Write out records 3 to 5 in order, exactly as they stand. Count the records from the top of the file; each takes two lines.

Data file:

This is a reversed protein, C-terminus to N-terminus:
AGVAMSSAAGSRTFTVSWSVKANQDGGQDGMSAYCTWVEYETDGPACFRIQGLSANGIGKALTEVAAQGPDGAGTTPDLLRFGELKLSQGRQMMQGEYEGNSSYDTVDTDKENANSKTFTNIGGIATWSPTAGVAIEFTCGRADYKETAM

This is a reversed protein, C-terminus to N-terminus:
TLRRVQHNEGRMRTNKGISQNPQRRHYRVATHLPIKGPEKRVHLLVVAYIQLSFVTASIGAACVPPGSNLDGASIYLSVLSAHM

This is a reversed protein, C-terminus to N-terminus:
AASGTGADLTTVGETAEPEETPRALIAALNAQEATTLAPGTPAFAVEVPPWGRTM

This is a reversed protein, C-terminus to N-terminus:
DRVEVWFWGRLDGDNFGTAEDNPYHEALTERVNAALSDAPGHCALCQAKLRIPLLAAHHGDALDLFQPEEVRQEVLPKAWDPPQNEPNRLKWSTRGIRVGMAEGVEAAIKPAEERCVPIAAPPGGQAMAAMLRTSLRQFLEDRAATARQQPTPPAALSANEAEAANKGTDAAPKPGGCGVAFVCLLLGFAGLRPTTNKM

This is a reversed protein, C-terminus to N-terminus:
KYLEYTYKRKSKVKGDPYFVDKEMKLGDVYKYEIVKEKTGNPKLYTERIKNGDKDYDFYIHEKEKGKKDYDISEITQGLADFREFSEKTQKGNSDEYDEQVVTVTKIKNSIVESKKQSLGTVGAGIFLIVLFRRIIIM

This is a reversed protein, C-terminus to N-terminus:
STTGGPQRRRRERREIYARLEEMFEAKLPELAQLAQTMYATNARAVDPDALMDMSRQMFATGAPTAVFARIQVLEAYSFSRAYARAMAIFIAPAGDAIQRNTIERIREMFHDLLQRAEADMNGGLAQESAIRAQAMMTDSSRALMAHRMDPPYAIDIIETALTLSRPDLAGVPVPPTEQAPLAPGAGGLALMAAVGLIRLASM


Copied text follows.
This is a reversed protein, C-terminus to N-terminus:
AASGTGADLTTVGETAEPEETPRALIAALNAQEATTLAPGTPAFAVEVPPWGRTM

This is a reversed protein, C-terminus to N-terminus:
DRVEVWFWGRLDGDNFGTAEDNPYHEALTERVNAALSDAPGHCALCQAKLRIPLLAAHHGDALDLFQPEEVRQEVLPKAWDPPQNEPNRLKWSTRGIRVGMAEGVEAAIKPAEERCVPIAAPPGGQAMAAMLRTSLRQFLEDRAATARQQPTPPAALSANEAEAANKGTDAAPKPGGCGVAFVCLLLGFAGLRPTTNKM

This is a reversed protein, C-terminus to N-terminus:
KYLEYTYKRKSKVKGDPYFVDKEMKLGDVYKYEIVKEKTGNPKLYTERIKNGDKDYDFYIHEKEKGKKDYDISEITQGLADFREFSEKTQKGNSDEYDEQVVTVTKIKNSIVESKKQSLGTVGAGIFLIVLFRRIIIM